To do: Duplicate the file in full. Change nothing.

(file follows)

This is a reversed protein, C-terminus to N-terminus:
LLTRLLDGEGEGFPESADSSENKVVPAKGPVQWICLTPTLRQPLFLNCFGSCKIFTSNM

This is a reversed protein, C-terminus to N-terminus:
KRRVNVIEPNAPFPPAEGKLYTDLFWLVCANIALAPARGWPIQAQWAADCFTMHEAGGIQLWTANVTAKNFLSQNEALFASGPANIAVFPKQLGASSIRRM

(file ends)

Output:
This is a reversed protein, C-terminus to N-terminus:
LLTRLLDGEGEGFPESADSSENKVVPAKGPVQWICLTPTLRQPLFLNCFGSCKIFTSNM

This is a reversed protein, C-terminus to N-terminus:
KRRVNVIEPNAPFPPAEGKLYTDLFWLVCANIALAPARGWPIQAQWAADCFTMHEAGGIQLWTANVTAKNFLSQNEALFASGPANIAVFPKQLGASSIRRM